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Daily Business Report-Sept. 19, 2013

Daily Business Report-Sept. 19, 2013

UC San Diego Ranked 10th Best Public

University For Alumni Salary-Earning Potential

New report reveals that average starting salary for graduates is $49,300 and mid-career alumni typically earn $101,000

Graduates of UC San Diego are ranked 10th for salary earning potential in the 2013-2014 PayScale report measuring top state schools across the nation. The report revealed that the typical starting salary for UC San Diego graduates with two years of experience is $49,300 and mid-career professionals with a UC San Diego bachelor’s degree and 15 years of experience typically make $101,000 annually. PayScale, a website that collects salary data, also listed UC San Diego as the sixth best college on the West Coast for the earning potential of alumni.

According to PayScale, the website’s report furthers the national conversation about higher education affordability and earning potential on the heels of President Obama’s announcement of a new scorecard to rate colleges for their affordability, access and graduation rates.

“UC San Diego offers a premier educational experience that prepares students to fulfill their career goals,” said UC San Diego Chancellor Pradeep K. Khosla. “Our alumni are leaders and innovators who achieve great success, while also contributing to society and improving communities around the world.”

In 2013, the campus conferred 8,085 degrees. Of UC San Diego’s 150,900 alumni, 28 percent live in San Diego County, contributing income, payroll, property and sales taxes to the region.

In addition, more than 650 companies have been launched by UC San Diego faculty, staff and alumni, including many San Diego biotech and technology firms.

Port and City to Help Pay for San Diego Bay Cleanup

The city of San Diego will vote next week on whether to pay $6.45 million to help clean up San Diego Bay, while the port announced Wednesday that it had reached agreement with NASSCO shipyard to help fund the cleanup, the U-T San Diego reports. The developments mark a step forward toward the $75 million dredging operation, which was scheduled for mid-September but appeared to have stalled amid disputes over who would foot the bill.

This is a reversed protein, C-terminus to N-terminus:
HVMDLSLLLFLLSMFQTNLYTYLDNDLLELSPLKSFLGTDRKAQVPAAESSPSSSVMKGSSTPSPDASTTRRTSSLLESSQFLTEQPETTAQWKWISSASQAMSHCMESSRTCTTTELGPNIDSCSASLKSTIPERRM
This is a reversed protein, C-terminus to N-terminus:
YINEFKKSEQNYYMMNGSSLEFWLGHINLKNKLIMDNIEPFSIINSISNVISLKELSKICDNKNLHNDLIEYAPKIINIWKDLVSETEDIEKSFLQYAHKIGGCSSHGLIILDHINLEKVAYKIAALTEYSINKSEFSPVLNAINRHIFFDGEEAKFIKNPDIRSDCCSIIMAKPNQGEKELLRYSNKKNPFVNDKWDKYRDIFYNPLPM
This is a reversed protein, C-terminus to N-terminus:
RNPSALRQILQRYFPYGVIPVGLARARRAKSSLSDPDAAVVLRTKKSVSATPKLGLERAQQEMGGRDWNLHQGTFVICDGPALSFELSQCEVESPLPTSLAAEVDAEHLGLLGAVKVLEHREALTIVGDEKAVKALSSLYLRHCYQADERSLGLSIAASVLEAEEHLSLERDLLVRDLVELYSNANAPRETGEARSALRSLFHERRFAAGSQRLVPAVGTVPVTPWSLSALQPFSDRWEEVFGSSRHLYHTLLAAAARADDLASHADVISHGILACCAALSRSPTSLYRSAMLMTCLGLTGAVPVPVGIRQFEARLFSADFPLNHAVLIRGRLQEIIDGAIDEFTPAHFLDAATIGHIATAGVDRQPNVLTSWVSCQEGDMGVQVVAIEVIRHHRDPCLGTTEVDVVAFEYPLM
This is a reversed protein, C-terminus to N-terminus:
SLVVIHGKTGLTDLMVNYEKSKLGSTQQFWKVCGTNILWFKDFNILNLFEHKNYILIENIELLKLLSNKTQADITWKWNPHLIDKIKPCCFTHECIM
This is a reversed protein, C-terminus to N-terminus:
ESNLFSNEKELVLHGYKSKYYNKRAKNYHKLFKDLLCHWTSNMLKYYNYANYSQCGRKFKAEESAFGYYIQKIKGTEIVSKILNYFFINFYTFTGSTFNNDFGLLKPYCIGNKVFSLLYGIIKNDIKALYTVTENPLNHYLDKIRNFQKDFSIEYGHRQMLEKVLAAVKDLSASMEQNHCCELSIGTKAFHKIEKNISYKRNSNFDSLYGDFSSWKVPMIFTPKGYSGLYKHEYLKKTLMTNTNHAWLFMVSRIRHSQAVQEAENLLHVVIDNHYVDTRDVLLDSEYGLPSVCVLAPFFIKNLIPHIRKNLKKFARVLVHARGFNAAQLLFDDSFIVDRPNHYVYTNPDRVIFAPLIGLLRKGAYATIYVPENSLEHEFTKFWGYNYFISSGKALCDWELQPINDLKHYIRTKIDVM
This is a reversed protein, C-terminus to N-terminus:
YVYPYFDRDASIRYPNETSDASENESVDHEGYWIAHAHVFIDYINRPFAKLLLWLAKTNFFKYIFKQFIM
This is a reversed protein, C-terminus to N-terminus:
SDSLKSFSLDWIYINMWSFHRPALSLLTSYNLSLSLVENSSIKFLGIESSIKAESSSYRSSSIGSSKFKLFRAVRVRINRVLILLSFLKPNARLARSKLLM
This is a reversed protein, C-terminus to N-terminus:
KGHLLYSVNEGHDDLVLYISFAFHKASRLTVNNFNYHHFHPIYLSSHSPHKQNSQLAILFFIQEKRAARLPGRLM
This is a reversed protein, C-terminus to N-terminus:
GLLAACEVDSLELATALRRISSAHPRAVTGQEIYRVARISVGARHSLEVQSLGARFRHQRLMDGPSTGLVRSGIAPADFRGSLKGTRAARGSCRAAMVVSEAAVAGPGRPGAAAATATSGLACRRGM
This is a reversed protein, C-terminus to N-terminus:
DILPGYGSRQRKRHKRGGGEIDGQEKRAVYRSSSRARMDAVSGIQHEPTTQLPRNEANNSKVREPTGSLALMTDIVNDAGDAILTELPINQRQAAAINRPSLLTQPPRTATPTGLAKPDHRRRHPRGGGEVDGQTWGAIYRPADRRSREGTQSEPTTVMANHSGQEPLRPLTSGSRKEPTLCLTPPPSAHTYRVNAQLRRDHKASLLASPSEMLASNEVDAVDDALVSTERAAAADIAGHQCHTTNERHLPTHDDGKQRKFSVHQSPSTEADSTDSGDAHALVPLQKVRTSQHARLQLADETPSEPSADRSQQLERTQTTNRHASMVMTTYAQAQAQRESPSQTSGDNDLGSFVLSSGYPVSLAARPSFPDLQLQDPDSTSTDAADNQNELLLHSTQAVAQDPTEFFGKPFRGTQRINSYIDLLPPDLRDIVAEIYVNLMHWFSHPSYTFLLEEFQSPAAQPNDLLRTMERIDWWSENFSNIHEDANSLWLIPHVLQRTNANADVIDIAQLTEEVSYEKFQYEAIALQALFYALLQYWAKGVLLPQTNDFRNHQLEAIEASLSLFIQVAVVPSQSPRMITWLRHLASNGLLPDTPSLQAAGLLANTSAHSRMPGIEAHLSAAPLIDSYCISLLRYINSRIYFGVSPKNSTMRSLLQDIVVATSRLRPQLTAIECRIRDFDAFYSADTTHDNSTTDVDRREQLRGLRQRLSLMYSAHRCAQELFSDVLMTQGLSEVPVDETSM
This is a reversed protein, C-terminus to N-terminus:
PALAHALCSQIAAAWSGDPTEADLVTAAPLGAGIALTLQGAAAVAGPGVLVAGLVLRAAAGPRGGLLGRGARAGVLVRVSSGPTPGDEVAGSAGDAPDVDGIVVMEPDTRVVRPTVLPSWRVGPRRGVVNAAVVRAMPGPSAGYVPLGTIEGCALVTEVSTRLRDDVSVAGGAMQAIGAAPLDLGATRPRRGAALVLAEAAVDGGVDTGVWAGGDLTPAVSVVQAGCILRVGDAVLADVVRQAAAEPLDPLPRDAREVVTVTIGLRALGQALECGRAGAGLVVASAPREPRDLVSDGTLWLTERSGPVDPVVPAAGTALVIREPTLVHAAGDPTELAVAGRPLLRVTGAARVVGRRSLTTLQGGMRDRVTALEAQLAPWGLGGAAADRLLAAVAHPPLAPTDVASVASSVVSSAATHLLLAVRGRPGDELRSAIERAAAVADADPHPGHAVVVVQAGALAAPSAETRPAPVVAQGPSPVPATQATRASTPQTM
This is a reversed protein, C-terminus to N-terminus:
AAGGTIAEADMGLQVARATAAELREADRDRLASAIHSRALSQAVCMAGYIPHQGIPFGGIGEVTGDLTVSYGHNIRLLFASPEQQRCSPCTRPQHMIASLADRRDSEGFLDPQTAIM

Read more…

Northrop Grumman Maturing Key Triton Sensor

Northrop Grumman Corp. has completed more than 25 flight tests of the U.S. Navy Triton unmanned aircraft system’s primary maritime surveillance sensor in preparation for its installation on the aircraft. The company is conducting risk-reduction tests of the Multi-Function Active Sensor (MFAS) using a Gulfstream II surrogate aircraft off the California coast. The radar will provide the Triton UAS with a 360-degree view of ocean and coastal regions. The MFAS is designed for maritime surveillance missions. It uses a combination of electronic scanning with a mechanical rotation, allowing the radar to spotlight a geographic area of interest for longer periods — increasing detection capabilities for smaller targets, particularly in sea clutter. The Triton UAS will replace the Navy’s aging patrol aircraft and is intended to work with the new P-8 Poseidon manned surveillance aircraft.

New Bishop Appointed for Catholic Diocese of San Diego

Bishop Cirilo Flores

Bishop Cirilo Flores

The resignation of Bishop Robert Brom after 24 years as head of the Catholic Diocese of San Diego became official Wednesday, and he was succeeded by Bishop Cirilo Flores, City News Service reports. Catholic bishops are required to step down as of their 75th birthday, according to the diocese, which said the resignation, and promotion of Flores, was accepted by Pope Francis. Flores becomes the fifth Catholic bishop of San Diego. The 65-year-old native of Corona was named a coadjutor bishop last year. The Loyola Marymount University graduate earned a law degree at Stanford and spent many years as a priest in Orange County after being ordained in 1991. He was named an auxiliary bishop in 2009.